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re: Do whiteboard interviews still exist? 🤔 VIEW POST

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re: One thing that often gets lost in the whiteboard communications process is that a lot of programmers are introverts and are less than comfortable w...
 

Yes, one of the really important things I learned early on is that each shop has their own culture and vocabulary. And as an INTP I also have a lot of empathy for introverts. So it's really important not only to establish a rapport with the other person, but also make sure your using the same words to mean the same thing.

Case in point. I was graduating from university many years ago. I had lined up some interviews with various consulting firms and I went into an interview with a recruiter from Arthur Anderson. I was going to be fresh out of college and getting my first "real" job in my field of study, Computer Information Systems.

I forget how exactly we led into the question, but the basics of it was:

AAR: "What is a tuple?"
ME: "A what?"
AAR: "A tuple, come on...surely you know this?"
ME: "..."
AAR: "You don't? What are they teaching you here?"
ME: "..."
AAR: "If you can't answer something this simple, I think we're done here."
ME:

Now, years later I realize that this was probably some junior level peon off on a power trip. He probably did this as some big ego stroke about how he knew fancy terms compared to us wet-behind-the-ear college grads. OR maybe he just had a sheet of definitions he was reading from with all the answers printed out. Or maybe it was some weird test of personality that I failed miserably at. I like to think they missed out on a really good hire because of it.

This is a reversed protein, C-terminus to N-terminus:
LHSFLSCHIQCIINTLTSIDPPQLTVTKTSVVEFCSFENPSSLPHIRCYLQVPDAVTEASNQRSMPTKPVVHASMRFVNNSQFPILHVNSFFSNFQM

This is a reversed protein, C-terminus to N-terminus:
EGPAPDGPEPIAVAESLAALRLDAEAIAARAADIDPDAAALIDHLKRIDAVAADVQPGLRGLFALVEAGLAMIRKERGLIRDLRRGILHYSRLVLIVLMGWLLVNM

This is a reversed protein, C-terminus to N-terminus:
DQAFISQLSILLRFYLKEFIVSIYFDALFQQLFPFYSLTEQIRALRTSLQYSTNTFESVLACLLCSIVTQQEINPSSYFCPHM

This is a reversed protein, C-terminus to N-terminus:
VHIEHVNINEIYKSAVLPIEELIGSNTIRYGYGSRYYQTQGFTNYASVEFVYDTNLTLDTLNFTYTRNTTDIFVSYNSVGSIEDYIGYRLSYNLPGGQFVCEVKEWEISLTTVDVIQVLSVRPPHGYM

In any case, instead of tuple, if the recruiter had asked me: "So tell me about compound keys, records and relational databases?" I could have talked his ear off for 15 minutes about record sets, one-to-many relationships, cascading updates and deletes, acceptable values and lookup tables.

BTW: Tuple really just means a row or record in a table.

Because of those painful scars I always want to make sure that when I do interviews it's never a black and white Q & A, that we always get into discussions and clarifications so we're both on the same page (which is just as important to demonstrate their own communication skills as well as arriving at the technical answers), and that the "shape" of the answer is the most important thing, not the label we learned to call it by.

And yes, it may be petty, but I still smile and chuckle to myself when I think about where Arthur Anderson is today...

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